The Allegheny Formation makes up the base of the three local formations. The formation can find it along the Kiskiminetas River; its two defining characteristics are the Upper Freeport sandstone and shale and the Upper Freeport coal bed. Mining of the Upper Freeport Coal is one of the reasons for mine subsidence locally. It is one of the most prominent coal seams locally.
Examples of Upper Freeport Sandstone along PA 66, a half mile from Parks Township.
The Upper Freeport coal bed marks the youngest part of the formation. The upper and lower Freeport Coal has been extensively mined in Parks Township. However, it’s not a highly profitable coal seam. In addition, it is pretty narrow compared to other extensive coal strata. In the 1933 Hughes report of the Freeport Quadrangle, Hughes noted several mining operations in local towns, but at a lower number compared to the past. Fast forward to today, they are nearly non-existent. The only local mining company I know of is the Rosebud mining company in nearby Kittanning.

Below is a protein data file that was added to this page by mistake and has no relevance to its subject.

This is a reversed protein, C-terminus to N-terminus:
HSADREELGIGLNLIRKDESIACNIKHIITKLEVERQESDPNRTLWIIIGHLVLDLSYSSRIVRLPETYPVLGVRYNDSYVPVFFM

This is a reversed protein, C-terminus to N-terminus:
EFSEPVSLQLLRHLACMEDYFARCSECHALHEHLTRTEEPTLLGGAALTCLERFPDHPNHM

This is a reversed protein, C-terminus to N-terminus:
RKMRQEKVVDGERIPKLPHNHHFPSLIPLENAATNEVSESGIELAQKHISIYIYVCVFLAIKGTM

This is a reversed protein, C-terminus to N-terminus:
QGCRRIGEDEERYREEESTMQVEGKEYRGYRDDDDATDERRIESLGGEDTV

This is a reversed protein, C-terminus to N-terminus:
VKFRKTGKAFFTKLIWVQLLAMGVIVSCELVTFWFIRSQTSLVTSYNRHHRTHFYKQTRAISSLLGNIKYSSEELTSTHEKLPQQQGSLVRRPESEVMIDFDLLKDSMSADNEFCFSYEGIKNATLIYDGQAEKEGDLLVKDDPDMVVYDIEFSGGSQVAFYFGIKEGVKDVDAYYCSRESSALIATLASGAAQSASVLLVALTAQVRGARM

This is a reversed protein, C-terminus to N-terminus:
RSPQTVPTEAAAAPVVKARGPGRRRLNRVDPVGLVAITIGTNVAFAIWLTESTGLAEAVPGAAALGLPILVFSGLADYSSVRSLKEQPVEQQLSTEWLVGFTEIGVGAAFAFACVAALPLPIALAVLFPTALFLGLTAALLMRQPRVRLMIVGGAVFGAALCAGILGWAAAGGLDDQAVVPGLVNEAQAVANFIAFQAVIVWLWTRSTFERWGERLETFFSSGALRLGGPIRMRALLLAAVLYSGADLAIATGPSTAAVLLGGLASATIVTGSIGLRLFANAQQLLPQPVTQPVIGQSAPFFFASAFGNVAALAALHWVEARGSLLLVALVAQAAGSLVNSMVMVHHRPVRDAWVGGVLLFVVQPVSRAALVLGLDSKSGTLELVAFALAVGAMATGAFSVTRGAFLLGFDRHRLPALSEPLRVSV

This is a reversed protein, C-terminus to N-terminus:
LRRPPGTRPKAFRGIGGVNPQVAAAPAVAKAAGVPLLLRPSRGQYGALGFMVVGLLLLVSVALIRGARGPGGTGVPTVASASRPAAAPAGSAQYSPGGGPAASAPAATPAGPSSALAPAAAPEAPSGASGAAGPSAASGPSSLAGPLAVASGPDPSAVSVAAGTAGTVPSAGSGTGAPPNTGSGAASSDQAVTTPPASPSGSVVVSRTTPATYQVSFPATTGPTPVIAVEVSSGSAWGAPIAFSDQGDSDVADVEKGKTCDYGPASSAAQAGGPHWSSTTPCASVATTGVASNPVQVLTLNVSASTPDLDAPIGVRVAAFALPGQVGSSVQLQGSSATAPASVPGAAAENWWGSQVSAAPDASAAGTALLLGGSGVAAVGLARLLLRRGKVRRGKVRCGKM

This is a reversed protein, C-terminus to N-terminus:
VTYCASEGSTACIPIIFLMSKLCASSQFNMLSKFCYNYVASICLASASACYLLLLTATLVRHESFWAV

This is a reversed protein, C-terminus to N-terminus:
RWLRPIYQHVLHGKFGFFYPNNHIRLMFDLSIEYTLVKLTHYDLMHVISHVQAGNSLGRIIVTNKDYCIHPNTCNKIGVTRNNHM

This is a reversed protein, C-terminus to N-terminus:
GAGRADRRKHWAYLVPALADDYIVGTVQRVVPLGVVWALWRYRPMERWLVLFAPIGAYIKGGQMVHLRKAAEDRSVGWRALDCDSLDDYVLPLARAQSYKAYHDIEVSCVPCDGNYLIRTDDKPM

The massive Upper Freeport sandstone and shale are easily recognizable, with massive facades of sandstone rock tens of feet tall in areas. Some cut exposures are easy to see as you travel along PA Route 66 along the Kiskiminetas river. There are significant exposures elsewhere, along PA 66 in Westmoreland County, right after crossing the Apollo Bridge.
Formations Above the Allegheny Formation
More about the Allegheny Formation Online
- Formation Page – United States Geological Survey
- Stratigraphic section, Middle Pennslyanian Allegheny Formation – Research Gate
- Virtual Guide to Southwestern Pennsylvania Stratigraphy – The RockDoctor
- Hughes, H.H, 1933, No. 36 Freeport Quadrangle, Topographical and Geologic Atlas of Pennsylvania